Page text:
On August 7, clashes broke out in Aden between forces loyal to Yemen’s internationally recognized government and the Southern Transitional Council (STC), a United Arab Emirates (UAE)-backed south Yemeni separatist organization. These clashes resulted in 40 fatalities and culminated in the STC’s seizure of Aden on August 10. After a tentative truce was declared, Saudi Arabia launched airstrikes on STC-held targets in Aden, with the intention of reversing the STC’s territorial gains in the city.
Although the speed of STC’s victory in Aden was surprising, south Yemeni separatism has been a powerful political force since the Southern Movement orchestrated mass demonstrations in 2007. The National Dialogue Conference, which followed Ali Abdullah Saleh’s fall from power in 2012, did not result in south Yemeni autonomy, and the region’s political alienation caused support for separatism to increase further. This accumulation of grievances caused south Yemeni separatist militias to form as Yemen plunged into civil war, and intense clashes between STC and pro-government forces in Aden in January 2018 foreshadowed the recent upsurge in violence.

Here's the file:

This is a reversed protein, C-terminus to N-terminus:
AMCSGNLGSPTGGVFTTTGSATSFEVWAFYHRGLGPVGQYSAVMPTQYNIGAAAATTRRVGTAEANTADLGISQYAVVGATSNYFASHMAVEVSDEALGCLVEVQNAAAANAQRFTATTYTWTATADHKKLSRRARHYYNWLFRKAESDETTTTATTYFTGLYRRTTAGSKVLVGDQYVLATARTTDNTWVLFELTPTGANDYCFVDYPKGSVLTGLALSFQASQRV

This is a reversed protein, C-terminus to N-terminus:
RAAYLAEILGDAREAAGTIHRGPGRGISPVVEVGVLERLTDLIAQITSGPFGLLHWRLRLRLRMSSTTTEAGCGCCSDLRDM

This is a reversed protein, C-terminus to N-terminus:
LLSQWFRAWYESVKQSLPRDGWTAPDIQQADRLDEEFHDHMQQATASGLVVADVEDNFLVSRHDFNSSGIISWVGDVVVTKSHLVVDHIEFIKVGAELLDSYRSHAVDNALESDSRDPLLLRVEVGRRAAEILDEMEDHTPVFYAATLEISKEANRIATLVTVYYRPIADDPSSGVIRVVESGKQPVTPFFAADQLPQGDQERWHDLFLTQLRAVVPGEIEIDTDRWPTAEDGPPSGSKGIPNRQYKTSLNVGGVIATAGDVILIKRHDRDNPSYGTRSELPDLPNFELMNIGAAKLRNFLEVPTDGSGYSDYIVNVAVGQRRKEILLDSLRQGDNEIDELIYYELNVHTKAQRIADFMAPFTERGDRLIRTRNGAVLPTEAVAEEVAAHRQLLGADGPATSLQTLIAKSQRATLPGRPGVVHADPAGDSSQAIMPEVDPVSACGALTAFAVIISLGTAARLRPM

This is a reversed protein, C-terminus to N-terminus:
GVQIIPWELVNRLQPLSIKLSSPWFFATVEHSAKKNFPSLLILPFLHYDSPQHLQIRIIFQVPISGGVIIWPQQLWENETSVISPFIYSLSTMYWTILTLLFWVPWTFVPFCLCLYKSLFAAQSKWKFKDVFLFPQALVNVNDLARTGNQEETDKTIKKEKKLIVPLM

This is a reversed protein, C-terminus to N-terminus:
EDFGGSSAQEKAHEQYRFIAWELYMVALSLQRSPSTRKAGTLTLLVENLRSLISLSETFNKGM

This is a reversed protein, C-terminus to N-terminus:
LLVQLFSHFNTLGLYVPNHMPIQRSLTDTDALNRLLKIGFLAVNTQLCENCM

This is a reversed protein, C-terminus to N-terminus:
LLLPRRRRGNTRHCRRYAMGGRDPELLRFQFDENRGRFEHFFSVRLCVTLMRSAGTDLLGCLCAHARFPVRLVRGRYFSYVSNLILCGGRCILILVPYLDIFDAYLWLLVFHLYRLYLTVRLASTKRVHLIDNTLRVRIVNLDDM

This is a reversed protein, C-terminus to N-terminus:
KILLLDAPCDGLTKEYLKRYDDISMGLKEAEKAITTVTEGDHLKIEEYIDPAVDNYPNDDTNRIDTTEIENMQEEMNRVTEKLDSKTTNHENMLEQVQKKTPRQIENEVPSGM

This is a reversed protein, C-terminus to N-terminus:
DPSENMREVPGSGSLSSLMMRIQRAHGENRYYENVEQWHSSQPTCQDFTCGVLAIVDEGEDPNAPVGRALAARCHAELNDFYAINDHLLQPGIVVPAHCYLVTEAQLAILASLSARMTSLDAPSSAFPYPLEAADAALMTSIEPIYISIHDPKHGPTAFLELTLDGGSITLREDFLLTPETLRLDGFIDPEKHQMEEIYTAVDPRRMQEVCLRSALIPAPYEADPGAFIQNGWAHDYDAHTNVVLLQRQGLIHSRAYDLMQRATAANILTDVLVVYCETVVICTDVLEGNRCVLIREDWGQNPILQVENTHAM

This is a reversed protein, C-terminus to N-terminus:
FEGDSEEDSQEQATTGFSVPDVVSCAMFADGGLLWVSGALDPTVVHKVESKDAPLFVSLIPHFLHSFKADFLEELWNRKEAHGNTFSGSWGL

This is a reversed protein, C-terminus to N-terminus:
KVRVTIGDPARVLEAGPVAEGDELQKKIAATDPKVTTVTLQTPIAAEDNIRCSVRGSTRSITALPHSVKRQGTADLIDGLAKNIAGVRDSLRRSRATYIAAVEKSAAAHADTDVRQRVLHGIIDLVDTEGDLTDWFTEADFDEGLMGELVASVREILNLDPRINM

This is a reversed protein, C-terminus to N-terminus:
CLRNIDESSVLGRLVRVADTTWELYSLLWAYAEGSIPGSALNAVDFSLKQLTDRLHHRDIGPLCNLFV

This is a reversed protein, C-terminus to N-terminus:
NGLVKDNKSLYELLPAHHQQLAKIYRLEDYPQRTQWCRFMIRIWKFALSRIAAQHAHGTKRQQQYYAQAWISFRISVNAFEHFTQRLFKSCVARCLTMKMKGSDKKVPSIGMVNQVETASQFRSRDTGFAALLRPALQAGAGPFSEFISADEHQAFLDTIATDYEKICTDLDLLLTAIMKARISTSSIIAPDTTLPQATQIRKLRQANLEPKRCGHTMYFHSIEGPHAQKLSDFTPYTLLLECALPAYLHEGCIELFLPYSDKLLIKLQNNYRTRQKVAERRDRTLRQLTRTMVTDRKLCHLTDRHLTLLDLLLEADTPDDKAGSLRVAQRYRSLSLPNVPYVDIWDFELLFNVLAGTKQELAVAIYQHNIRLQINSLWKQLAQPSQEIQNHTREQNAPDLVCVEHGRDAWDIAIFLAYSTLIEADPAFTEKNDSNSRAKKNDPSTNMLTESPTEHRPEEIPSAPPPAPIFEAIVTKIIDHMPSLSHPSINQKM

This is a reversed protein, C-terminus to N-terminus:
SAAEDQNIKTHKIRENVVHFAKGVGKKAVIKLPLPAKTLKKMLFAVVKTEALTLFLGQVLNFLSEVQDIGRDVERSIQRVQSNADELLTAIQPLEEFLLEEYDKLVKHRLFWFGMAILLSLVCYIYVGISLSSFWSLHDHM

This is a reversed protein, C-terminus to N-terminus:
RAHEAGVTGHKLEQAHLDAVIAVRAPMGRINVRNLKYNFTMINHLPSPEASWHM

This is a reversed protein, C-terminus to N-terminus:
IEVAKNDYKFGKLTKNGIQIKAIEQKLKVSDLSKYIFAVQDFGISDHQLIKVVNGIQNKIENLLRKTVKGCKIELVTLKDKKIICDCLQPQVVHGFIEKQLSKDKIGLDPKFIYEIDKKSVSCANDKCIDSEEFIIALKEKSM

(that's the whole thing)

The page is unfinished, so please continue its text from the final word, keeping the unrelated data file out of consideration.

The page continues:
As a result of these long-standing grievances and material support from the UAE, the STC has emerged as southern Yemen’s dominant faction. Because the UN Security Council continues to support a united Yemen, the STC has been excluded from UN-backed peace negotiations on Yemen, and the STC hopes that its seizure of Aden will reverse this trend. The STC could hold a referendum on south Yemeni independence to rally international support for its cause, but the precedents of Somaliland in 2001 and Iraqi Kurdistan in 2017 demonstrate that large referendum victories do not necessarily lead to independence. The short-term best-case scenario for the STC is autonomy within a federal system, which will secure the UAE’s interests on the Red Sea but fall short of the STC’s goals.
The Houthis could benefit from increased Saudi-UAE tensions, as a two-front war will heap increased pressure on Saudi Crown Prince Mohammed bin Salman to accept a peace settlement. In order to expedite this outcome, Houthi rebels have launched drone strikes on Saudi targets, and these attacks could become more frequent, as the Houthis try to weaken Saudi Arabia’s resolve. The ultimate goal for the Houthis is the implementation of a peace agreement, which grants them sovereign authority over northern Yemen. The Houthis also hope that STC’s seizure of Aden will lead to a revision of UNSC Resolution 2216, which institutionalizes Hadi’s legitimacy.
Although the STC’s seizure of Aden is unlikely to result in the swift creation of an independent south Yemeni state modelled after the People’s Democratic Republic of Yemen (PDRY), the STC’s actions will have lasting geopolitical reverberations. As tensions between the STC and Hadi’s government show few signs of ebbing, Iran and the Houthis could emerge as the unintended beneficiaries of the STC’s triumph in Aden.